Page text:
This get’s into the hidden problem (in my opinion) with drive train setup: chain tension. A drive train isn’t just about reduction, to work well a drive train needs proper chain line and decent chain tension (in addition to the derailing system).

Chain line on most off road bikes will be:

50mm (triple)
46.8mm (Shimano 34-38t double)
48.8mm (Shimano 40-44t double)
57mm (downhill)
49.5 (Sram double)

Ensuring proper chain line is important. Special care does need to be taken with some shimming of bottom bracket cups sometimes. This isn’t the biggest deal though as most setups will go together well unless the ‘mechanic’ is a total fool.

The big issue, chain tension, requires a great amount of care. Derailleur cage length and chain length are orchestrated to make sure that the chain has enough tension so when the bike is bouncing around on the trail it keeps itself out of the tire, off the ground, and on the correct rings and cogs. Newer clutch style derailleurs will work to assist this happens, but the system should be setup properly in the first place regardless.

On a hardtail, we ensure that the chain is as short as possible as it crosses from the largest ring to the largest cog with the derailleur in place. This gives us the safety of being able to do a stupid shift when distracted without destroying our bike. We then choose a derailleur length appropriate for taking up the slack to the smaller gears, long, medium or short. On the hardtail and a 12 tooth chain ring difference (my personal max) a 36t cassette will require a long cage derailleur. With a 34 or 32 tooth cassette you can run a mid length derailleur. Shorter derailleurs shift better and have less play.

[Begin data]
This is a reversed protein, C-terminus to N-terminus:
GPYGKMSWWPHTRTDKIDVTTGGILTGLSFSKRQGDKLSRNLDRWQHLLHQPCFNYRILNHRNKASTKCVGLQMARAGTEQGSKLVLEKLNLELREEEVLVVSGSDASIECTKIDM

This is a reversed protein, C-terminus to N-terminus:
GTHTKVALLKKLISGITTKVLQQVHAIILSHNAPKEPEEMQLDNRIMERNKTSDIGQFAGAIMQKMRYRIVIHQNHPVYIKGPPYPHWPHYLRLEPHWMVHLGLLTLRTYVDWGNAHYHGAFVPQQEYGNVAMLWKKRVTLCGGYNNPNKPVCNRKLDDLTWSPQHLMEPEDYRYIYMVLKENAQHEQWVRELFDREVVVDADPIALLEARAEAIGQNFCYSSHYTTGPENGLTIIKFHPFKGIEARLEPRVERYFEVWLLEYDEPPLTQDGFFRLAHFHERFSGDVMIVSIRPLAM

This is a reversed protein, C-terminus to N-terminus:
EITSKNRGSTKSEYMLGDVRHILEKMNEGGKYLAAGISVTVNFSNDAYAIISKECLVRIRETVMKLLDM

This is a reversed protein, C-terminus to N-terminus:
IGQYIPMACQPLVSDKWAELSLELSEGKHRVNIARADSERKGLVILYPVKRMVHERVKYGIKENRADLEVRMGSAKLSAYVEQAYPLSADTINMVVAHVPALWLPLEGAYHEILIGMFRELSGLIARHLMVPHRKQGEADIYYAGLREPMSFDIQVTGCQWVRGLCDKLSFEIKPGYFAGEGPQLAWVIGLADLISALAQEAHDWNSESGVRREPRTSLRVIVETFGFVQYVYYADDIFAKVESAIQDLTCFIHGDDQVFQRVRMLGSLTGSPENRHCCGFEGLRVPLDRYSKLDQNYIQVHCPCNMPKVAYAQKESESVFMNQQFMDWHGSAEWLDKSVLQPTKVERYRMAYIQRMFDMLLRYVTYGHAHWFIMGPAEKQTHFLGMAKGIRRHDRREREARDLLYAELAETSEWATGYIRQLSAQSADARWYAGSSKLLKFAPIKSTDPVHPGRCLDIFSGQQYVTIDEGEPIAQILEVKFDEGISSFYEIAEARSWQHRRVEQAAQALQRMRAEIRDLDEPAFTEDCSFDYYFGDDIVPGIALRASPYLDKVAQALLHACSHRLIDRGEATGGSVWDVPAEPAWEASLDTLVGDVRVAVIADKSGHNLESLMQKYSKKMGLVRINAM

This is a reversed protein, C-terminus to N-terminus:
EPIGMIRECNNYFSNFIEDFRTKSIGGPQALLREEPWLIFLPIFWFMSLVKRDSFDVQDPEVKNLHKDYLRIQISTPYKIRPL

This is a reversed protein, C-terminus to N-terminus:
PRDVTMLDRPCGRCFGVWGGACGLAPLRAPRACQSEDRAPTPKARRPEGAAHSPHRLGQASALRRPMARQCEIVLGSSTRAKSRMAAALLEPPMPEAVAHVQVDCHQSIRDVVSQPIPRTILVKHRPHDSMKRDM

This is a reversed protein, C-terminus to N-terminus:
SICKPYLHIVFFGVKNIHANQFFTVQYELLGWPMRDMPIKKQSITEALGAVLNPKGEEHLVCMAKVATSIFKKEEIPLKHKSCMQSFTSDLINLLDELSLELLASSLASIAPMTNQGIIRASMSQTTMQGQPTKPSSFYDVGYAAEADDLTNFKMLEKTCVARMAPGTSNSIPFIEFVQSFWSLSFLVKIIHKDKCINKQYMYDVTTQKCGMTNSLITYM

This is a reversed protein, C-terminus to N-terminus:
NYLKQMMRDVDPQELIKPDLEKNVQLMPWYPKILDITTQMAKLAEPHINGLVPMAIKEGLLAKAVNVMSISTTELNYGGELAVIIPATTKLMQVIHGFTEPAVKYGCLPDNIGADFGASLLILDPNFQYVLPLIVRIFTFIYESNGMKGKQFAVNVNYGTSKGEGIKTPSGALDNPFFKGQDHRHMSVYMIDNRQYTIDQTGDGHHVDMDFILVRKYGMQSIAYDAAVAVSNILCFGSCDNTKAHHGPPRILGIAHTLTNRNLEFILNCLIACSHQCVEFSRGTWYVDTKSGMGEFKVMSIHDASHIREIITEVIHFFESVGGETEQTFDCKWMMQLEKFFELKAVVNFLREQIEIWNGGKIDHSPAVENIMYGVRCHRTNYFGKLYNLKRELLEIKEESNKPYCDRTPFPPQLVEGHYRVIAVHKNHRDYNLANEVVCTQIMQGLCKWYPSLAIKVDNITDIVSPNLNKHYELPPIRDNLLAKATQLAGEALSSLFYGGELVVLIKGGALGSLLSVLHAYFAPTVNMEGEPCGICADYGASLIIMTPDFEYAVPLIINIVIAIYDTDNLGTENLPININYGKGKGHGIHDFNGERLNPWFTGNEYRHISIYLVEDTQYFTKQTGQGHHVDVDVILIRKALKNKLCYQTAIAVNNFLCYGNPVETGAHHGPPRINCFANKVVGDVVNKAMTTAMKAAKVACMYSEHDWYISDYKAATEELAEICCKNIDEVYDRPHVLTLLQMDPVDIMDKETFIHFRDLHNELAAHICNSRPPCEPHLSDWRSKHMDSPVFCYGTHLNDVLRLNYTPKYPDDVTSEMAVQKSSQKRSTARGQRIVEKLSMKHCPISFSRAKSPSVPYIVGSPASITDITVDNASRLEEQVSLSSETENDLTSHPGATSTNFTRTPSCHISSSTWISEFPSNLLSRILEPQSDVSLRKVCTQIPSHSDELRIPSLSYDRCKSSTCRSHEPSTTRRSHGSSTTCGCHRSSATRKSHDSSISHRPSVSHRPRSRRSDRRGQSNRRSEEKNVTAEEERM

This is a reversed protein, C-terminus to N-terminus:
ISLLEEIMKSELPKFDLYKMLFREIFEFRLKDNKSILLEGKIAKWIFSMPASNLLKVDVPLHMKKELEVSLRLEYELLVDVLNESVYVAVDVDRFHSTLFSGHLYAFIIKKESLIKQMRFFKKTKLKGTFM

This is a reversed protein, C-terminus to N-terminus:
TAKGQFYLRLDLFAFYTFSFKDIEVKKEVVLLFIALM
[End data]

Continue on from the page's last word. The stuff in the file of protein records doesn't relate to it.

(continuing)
On suspension bikes we have an additional hurdle. The effective chain stay length typically grows as the suspension is compressed. Thus, the chain has to be able to go big/big throughout the stroke. The results of failing to do this are torn derailleurs, hangers, and broken chains as seen constantly at the bottom of lift serve areas near you. Checking this is done by removing the rear shock during setup. On most longer travel setups, running too wide of a gear range will result in a chain that is actually dangling rather than tensioned in some gears, garbage. Too short of a chain on suspension bikes is one of the top mistakes I see on peoples bike setups. It’ll work fine until that magical moment when you have a 10 mile hike out of the mountains or a ruined trip to Northstar.

My recent experiences working on longer travel suspension bikes like the Santa Cruz Butcher (150mm APP), Nomad (160 VPP), and TRc (125mm VPP) helped form my rule of a maximum cassette size of 32 teeth when combined with a 12 tooth chainring difference on 2x drive trains. This keeps a decent amount of tension on the chain yet allows for no possibility of failure under full compression. A mid-cage derailleur can be used which is nice.

This is my problem with Cameron’s setup as I suspect his chain is actually too short.